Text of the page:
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4th Thermal and Fluids Engineering Conference

ISSN: 2379-1748

PYROLYSIS UNDER EXTREME HEAT FLUX CHARACTERIZED BY MASS LOSS AND THREE-DIMENSIONAL SCANS

Jeffrey D. Engerer
Sandia National Laboratories, Albuquerque, NM, 87008-1135

Alexander L. Brown
Sandia National Laboratories, PO Box 5800, Albuquerque, NM, 87185-1136, USA

DOI: 10.1615/TFEC2019.cbf.028030
pages 145-160


KEY WORDS: Three-Dimensional Scanner, Surface Topology, Irradiation, Pyrolysis, Ablation, Thermal Radiation, Extreme Heat Flux

Abstract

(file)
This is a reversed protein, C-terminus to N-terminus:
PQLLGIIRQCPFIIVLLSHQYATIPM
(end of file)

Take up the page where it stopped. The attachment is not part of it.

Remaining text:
A variety of energy sources produce intense radiative flux (>>100kW/m2) well beyond those typical of fire environments. Such energy sources include directed energy, nuclear weapons, and propellant fires. Studies of material response to irradiation typically focus on much lower heat flux; characterization of materials at extreme flux is limited. Various common cellulosic and synthetic-polymer materials were exposed to intense irradiation (up to 3MW/m2) using the Solar Furnace at Sandia National Laboratories. When irradiated, these materials typically pyrolyzed and ignited after a short time (<1 s). The mass loss for each sample was recorded; the topology of the pyrolysis crater was reconstructed using a commercial three-dimensional scanner. The scans spatially resolved the volumetric displacement, mapping this response to the radially varying flux and fluence. These experimental data better characterize material properties and responses, such as the pyrolysis efflux rate, aiding the development of pyrolysis and ignition models at extreme heat flux.

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